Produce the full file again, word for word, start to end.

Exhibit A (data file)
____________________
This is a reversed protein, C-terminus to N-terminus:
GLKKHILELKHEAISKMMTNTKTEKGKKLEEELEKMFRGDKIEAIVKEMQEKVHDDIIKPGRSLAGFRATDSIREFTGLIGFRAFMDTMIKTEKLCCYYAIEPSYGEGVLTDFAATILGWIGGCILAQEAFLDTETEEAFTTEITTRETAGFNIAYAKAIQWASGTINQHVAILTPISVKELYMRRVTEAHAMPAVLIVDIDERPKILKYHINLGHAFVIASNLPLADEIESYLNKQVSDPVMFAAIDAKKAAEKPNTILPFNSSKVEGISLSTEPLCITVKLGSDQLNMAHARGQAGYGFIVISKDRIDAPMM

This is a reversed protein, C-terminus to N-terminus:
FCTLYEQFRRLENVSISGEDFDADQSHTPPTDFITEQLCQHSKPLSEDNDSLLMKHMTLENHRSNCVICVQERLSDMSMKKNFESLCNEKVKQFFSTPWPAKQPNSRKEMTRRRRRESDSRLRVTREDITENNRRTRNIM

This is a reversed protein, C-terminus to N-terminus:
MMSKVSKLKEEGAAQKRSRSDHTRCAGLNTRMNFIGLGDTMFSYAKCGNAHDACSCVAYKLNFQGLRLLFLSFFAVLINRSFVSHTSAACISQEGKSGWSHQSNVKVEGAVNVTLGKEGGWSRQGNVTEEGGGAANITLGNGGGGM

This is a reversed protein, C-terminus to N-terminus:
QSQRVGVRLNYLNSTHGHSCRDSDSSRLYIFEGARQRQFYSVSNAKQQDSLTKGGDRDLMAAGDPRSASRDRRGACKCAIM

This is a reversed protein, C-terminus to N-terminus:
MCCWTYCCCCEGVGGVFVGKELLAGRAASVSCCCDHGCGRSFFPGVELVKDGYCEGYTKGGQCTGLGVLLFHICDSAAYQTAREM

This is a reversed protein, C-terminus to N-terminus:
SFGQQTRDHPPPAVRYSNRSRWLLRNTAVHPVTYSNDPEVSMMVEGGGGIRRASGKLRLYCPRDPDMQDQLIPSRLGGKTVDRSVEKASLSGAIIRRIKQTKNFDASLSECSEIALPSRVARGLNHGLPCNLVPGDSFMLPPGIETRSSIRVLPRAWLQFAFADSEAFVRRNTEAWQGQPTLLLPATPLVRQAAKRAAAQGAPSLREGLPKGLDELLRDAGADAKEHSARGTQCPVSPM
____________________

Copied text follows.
This is a reversed protein, C-terminus to N-terminus:
GLKKHILELKHEAISKMMTNTKTEKGKKLEEELEKMFRGDKIEAIVKEMQEKVHDDIIKPGRSLAGFRATDSIREFTGLIGFRAFMDTMIKTEKLCCYYAIEPSYGEGVLTDFAATILGWIGGCILAQEAFLDTETEEAFTTEITTRETAGFNIAYAKAIQWASGTINQHVAILTPISVKELYMRRVTEAHAMPAVLIVDIDERPKILKYHINLGHAFVIASNLPLADEIESYLNKQVSDPVMFAAIDAKKAAEKPNTILPFNSSKVEGISLSTEPLCITVKLGSDQLNMAHARGQAGYGFIVISKDRIDAPMM

This is a reversed protein, C-terminus to N-terminus:
FCTLYEQFRRLENVSISGEDFDADQSHTPPTDFITEQLCQHSKPLSEDNDSLLMKHMTLENHRSNCVICVQERLSDMSMKKNFESLCNEKVKQFFSTPWPAKQPNSRKEMTRRRRRESDSRLRVTREDITENNRRTRNIM

This is a reversed protein, C-terminus to N-terminus:
MMSKVSKLKEEGAAQKRSRSDHTRCAGLNTRMNFIGLGDTMFSYAKCGNAHDACSCVAYKLNFQGLRLLFLSFFAVLINRSFVSHTSAACISQEGKSGWSHQSNVKVEGAVNVTLGKEGGWSRQGNVTEEGGGAANITLGNGGGGM

This is a reversed protein, C-terminus to N-terminus:
QSQRVGVRLNYLNSTHGHSCRDSDSSRLYIFEGARQRQFYSVSNAKQQDSLTKGGDRDLMAAGDPRSASRDRRGACKCAIM

This is a reversed protein, C-terminus to N-terminus:
MCCWTYCCCCEGVGGVFVGKELLAGRAASVSCCCDHGCGRSFFPGVELVKDGYCEGYTKGGQCTGLGVLLFHICDSAAYQTAREM

This is a reversed protein, C-terminus to N-terminus:
SFGQQTRDHPPPAVRYSNRSRWLLRNTAVHPVTYSNDPEVSMMVEGGGGIRRASGKLRLYCPRDPDMQDQLIPSRLGGKTVDRSVEKASLSGAIIRRIKQTKNFDASLSECSEIALPSRVARGLNHGLPCNLVPGDSFMLPPGIETRSSIRVLPRAWLQFAFADSEAFVRRNTEAWQGQPTLLLPATPLVRQAAKRAAAQGAPSLREGLPKGLDELLRDAGADAKEHSARGTQCPVSPM